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What are the Risks of Intestinal Surgery?

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  • Written By: Erin J. Hill
  • Edited By: Bronwyn Harris
  • Last Modified Date: 11 November 2016
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There are various risks of intestinal surgery that patients should be aware of before undergoing any procedure. As with any operation, blood clots, scarring, heart attack, or breathing issues may occur in rare cases. Risks pertaining to intestinal surgery include bowel obstruction or perforation, internal bleeding, paralysis of the bowel, bowel leakage, or damage to other surrounding organ systems.

Risks of intestinal surgery may be more likely to occur in certain individuals. Those who are of poor overall health at the time of the operation may have greater risk of issues like heart attack or infection. Intestines that have been damaged due to an illness or injury may also be more likely to sustain greater abuse during surgery. These potential risks should be thoroughly discussed with patients, and those who are in poor health should be made as healthy as possible before surgery to ensure the greatest chance for success.

To prevent the risks of intestinal surgery, those with serious health conditions will need to be stabilized before the operation. Patients will also need to be closely monitored in the days following surgery to ensure that complications can be dealt with immediately should they arise. Infections can normally be thwarted by using antibiotics intravenously either before one occurs or as soon as early symptoms appear.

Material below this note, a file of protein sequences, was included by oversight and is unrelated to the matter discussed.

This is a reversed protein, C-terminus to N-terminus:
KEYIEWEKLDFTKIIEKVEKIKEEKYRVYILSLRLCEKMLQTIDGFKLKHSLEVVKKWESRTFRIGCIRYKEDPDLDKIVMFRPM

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More serious risks of intestinal surgery, such as intestinal bleeding or leakages, may have to be repaired by doing a second operation to repair any damage. This can put the patient at even further risks, but it is generally the best choice when necessary.

For these reasons, patients should only undergo surgery when absolutely necessary. Many illnesses and injuries can be repaired using less invasive methods, and this helps to avoid any risks of intestinal surgery. When this is not possible, patients should be prepped for the operation as much as possible to allow them to get into the best shape possible in order to avoid potential complications.

Side effects that may occur should risks of intestinal surgery arise include long term damage to the heart or intestines, shock, sepsis, or even death. The severity of problems and health of the individual may affect how well complications can be resolved. Long-term damage is relatively rare, and most patients come through intestinal surgery without serious harm. Most occurring side effects are mild to moderate, and can be treated successively.

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